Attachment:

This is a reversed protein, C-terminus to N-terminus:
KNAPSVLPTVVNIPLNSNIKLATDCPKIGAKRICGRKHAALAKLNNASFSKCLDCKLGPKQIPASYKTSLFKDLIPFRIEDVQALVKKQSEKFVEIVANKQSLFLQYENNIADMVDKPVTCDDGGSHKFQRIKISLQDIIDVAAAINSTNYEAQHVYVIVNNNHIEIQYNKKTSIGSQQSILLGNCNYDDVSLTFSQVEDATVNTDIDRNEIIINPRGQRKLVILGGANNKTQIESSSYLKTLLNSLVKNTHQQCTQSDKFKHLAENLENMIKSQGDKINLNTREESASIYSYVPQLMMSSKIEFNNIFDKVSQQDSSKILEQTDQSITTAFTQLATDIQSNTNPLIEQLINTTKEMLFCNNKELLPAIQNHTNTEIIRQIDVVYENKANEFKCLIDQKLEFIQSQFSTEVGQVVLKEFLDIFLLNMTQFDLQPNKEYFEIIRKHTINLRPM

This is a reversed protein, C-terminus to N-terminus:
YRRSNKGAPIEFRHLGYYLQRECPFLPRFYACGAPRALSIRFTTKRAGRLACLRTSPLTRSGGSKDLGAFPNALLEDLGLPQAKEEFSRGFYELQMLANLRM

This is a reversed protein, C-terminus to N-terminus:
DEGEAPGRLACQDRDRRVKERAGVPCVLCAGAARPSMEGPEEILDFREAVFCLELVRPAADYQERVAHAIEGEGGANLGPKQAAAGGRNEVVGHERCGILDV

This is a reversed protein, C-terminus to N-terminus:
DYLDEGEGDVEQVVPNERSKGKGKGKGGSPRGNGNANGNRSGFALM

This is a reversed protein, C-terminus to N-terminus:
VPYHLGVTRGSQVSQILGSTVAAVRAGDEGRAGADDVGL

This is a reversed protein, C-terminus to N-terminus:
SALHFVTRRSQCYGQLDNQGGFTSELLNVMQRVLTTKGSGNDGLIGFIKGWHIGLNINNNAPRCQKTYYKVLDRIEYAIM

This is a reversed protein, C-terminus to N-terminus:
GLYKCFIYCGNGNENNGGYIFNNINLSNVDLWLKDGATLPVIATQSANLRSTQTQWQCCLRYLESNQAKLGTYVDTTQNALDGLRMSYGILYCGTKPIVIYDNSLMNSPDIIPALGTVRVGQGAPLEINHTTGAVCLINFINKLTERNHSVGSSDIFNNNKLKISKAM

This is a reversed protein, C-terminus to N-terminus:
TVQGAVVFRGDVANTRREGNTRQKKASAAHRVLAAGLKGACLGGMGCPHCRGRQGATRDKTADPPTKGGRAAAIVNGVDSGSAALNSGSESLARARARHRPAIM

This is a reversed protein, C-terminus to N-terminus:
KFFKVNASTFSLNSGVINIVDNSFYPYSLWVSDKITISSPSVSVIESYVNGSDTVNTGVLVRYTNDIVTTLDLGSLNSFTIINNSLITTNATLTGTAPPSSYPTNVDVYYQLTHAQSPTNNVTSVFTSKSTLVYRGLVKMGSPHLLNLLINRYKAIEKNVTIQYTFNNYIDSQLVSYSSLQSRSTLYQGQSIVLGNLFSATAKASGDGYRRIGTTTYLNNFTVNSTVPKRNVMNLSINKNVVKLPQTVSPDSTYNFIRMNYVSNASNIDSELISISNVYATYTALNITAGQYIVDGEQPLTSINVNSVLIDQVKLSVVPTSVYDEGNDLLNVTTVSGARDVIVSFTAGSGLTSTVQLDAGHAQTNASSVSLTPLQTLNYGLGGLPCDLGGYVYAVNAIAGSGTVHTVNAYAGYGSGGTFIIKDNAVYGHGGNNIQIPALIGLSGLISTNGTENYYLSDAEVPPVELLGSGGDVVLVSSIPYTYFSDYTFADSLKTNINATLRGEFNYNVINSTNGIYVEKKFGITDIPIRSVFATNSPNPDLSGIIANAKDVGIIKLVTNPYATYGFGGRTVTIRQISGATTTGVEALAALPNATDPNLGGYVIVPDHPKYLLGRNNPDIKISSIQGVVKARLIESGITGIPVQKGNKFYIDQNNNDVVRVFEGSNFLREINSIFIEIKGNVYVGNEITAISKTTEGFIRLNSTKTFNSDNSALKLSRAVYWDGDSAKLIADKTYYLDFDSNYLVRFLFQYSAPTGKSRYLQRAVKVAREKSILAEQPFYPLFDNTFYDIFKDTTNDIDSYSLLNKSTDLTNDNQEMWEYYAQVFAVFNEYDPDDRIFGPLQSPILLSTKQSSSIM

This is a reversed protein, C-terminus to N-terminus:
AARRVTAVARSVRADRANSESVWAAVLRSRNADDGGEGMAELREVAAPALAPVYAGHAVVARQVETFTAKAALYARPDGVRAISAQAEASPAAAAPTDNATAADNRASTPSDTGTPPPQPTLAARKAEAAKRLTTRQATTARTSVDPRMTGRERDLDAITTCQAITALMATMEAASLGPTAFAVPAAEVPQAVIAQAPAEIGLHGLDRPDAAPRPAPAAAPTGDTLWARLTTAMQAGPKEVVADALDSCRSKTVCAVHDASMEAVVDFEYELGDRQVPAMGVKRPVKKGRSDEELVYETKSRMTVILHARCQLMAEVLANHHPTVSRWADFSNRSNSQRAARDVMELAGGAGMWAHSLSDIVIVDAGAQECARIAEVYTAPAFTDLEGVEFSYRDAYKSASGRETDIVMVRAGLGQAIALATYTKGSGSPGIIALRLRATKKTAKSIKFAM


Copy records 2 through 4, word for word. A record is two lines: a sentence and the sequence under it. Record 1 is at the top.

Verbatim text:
This is a reversed protein, C-terminus to N-terminus:
YRRSNKGAPIEFRHLGYYLQRECPFLPRFYACGAPRALSIRFTTKRAGRLACLRTSPLTRSGGSKDLGAFPNALLEDLGLPQAKEEFSRGFYELQMLANLRM

This is a reversed protein, C-terminus to N-terminus:
DEGEAPGRLACQDRDRRVKERAGVPCVLCAGAARPSMEGPEEILDFREAVFCLELVRPAADYQERVAHAIEGEGGANLGPKQAAAGGRNEVVGHERCGILDV

This is a reversed protein, C-terminus to N-terminus:
DYLDEGEGDVEQVVPNERSKGKGKGKGGSPRGNGNANGNRSGFALM